FOIA as business strategy

TEXT OF STORY

MARK AUSTIN THOMAS: Today marks the 40th anniversary of the Freedom of Information Act. That act was originally designed to be a tool for journalists to keep government honest. But as Marketplace's Jeff Tyler reports, some companies had other ideas.


JEFF TYLER: Each year Americans file more than one million requests using the Freedom of Information Act, or FOIA.

Michael Doyle is a McClatchy newspaper reporter who combed through government logs to find out exactly who files all those requests.

He discovered that journalists only accounted for about one percent. Most came from . . .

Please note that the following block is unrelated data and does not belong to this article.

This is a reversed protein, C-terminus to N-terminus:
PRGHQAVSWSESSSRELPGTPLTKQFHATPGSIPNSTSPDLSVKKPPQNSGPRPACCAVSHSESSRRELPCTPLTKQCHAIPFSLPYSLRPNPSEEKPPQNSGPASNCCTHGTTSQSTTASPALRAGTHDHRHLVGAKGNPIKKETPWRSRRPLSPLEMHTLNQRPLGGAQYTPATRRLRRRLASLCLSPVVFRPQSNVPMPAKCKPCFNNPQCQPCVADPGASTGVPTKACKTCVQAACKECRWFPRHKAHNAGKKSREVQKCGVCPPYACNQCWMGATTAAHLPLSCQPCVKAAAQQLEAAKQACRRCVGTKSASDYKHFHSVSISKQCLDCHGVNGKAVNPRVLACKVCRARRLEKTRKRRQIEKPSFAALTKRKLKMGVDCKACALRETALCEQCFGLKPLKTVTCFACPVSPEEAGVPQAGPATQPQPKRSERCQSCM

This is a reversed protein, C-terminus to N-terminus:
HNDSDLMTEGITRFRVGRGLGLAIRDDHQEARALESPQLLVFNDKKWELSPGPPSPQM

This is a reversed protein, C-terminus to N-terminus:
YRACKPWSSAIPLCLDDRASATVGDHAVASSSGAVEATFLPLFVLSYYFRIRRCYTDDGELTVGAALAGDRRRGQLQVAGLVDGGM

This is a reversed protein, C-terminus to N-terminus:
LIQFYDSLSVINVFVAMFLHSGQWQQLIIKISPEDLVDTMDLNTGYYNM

MICHAEL DOYLE:"Business, people that have a financial incentive to find out information held by the government."

For example, pharmaceutical companies may use FOIA to track a competitor's drug application.

Timber companies often study internal government documents for tips on how logging decisions get made.

Doyle says just keeping up with requests is costly.

DOYLE:"Tens and tens of millions of dollars are spent by the federal government processing these claims every year."

Millions more are made in the private sector by law firms. They file Freedom of Information Act requests of behalf of corporate clients who prefer their identities remain confidential.

I'm Jeff Tyler for Marketplace.

About the author

Jeff Tyler is a reporter for Marketplace’s Los Angeles bureau, where he reports on issues related to immigration and Latin America.

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